It was started by my bro GuGu ofcourse, with whom I have the pleasure of sharing many intellectually intense and invigorating debates... and all this while watching a dismal game of cricket. No, I am not refering to the 'ordinary' India-Bangla test match but to a game of cricket commonly known in the balconies, passages and verandahs of India as one-tip, one-hand cricket.
As to the origin of the name, there have hardly been more to-the-point names in the world, which leave you in no doubt as to the game ( I wish human names were as useful!!!). However, the debate did not rest on the mere nomenclature of the game rather hinging on a more intriguing part of the game. How is it that the rules for 1t1h cricket (1-tip 1-hand cricket..inspired by T20) are more or less the same across the country?
As is often the case, I began my answer in all earnest abstraction and hoped to end my monlogue with the famous "Elementary, my dear Watson" look. However, ever since I have been solicited for services by a name sake of the Jaya Prakash Murugan Chettiar Bank, the time on my hands has enabled me to delve deeper on entirely useless things!!! ( You might wish to argue that it was the case earlier too but let save it for later.)
So I took up the development of 1t1h cricket as a management problem and this is how I guess it must have worked out:
- Need Identification: In India everybody wants to play cricket but hey, where is the space!!! So every possible quadrangular (or not so quadrangular space..) is put to good use. Now we Indians are competitive people and no cricket can happen without elaborate scoring systems and even more ritualisitc methods of getting out. Thus, the birth of 1t1h cricket owes itself to the space-strapped cricket maniacs of the country.
- Early Adopters: Early adopters are the people to whom any product might give reasonable amount of credit for shaping usage patterns and augmenting product features. So while 1t1h started out as a simple variant, the early adopters to the game decided to add rules for hitting on the wall, hitting the tubelight, minimum runs in an over etc etc etc and more... thereby increasing the ability of the game to handle various tricky situations and obstructions.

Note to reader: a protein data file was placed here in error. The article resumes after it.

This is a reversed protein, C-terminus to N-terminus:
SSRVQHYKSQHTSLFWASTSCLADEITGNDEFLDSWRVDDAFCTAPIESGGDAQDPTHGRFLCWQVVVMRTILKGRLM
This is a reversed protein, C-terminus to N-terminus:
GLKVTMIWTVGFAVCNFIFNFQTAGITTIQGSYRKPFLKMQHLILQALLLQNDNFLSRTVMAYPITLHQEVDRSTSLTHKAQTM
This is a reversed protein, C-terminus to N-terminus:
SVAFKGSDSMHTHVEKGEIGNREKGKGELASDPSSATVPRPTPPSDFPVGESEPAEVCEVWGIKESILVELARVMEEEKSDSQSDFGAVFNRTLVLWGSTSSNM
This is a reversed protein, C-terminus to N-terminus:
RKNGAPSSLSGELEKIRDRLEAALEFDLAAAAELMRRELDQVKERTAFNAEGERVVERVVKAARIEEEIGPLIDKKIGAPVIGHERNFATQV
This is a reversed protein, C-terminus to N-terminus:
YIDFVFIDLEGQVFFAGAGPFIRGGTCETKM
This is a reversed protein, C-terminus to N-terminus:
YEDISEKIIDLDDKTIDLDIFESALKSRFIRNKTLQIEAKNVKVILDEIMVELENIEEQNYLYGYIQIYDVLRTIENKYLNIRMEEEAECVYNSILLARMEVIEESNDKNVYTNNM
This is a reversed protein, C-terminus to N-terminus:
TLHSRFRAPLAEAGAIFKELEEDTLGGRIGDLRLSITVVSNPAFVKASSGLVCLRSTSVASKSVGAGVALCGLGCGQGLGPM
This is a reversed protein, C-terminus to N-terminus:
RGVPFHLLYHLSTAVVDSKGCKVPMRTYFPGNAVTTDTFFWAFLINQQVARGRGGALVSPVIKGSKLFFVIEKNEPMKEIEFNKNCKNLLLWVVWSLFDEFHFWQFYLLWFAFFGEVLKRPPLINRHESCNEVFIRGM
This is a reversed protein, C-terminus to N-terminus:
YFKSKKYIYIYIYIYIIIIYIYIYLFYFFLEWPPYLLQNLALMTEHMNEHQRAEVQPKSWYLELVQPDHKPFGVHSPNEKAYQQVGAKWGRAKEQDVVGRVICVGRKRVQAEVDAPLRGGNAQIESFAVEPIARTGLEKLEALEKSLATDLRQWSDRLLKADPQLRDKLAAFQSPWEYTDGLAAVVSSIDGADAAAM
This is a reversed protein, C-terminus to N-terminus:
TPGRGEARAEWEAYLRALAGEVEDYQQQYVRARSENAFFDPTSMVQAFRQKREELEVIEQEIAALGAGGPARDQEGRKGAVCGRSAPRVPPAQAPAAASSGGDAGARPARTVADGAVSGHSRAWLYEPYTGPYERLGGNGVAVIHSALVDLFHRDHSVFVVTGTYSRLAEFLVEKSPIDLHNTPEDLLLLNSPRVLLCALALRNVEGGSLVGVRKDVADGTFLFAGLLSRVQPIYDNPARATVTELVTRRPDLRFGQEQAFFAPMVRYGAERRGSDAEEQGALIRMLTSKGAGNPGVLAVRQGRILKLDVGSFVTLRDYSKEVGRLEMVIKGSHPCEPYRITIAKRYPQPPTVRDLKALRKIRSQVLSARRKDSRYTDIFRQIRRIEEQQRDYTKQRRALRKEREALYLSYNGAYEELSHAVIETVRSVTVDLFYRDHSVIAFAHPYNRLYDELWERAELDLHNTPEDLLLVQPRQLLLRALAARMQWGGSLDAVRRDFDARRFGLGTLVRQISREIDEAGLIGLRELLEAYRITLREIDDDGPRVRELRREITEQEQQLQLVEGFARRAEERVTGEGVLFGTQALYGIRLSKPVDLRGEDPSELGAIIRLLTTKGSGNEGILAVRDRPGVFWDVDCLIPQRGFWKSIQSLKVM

- Critical Mass: Many new product innovations have perished because of their ill-timed launches. While market timing is as much an art as a science, the rise of 1t1h cricket has coincided with the emergence of housing complexes, having more parking space than playing space (infact substitutable spaces... these two!!!). More controlling parents, who figure children are safer playing cricket in the balcony of their 8th floor apartment than on the ground and of course, the simple truth that any playground is hideously anti-social compared to filling the coffers of some builder bloke. Add to this the stereotypical picture of a cricket field in India.... 5 parallel pitches and close to 100 fielders packed into a regular size field. While the batsman's concerns are not limited to the opposition fielders alone but expand to include the pitch invading goons from other teams, the poor fielders have the additional worry of protecting their nether regions from a well directed pull shot. Hardly a pleasing sight you would say!!! Thus, the new baby in the cricketing world couldn't have come at a better time.
- Standardisation: While many sports in India have secured an elitist status, its just impossible to keep any form of cricket away from the masses. Though in essence this penetration of the product into new market segments should be a good news for most firms, it also brings in the additional burden of standardisation. And I guess, we have no one to thank more than the kids of Defence personnel & other folks in transferable jobs for bringing about this standardisation of procedures/rules/rituals and other gimmicks in the sport of 1t1h cricket. These people have travelled far and wide, carrying with them the best practices in the sport and spreading it across the various parts of the country. Thus, many of the rules in the sport are now universally (read "nationally") accepted.
The above gyan is written without any backing of management studies. It is just a intuitive piece of imagination of how things might have worked out at a micro level, at the same time causing a sea change in the cricketing behavior of an entire nation. Believe it at your own risk!!!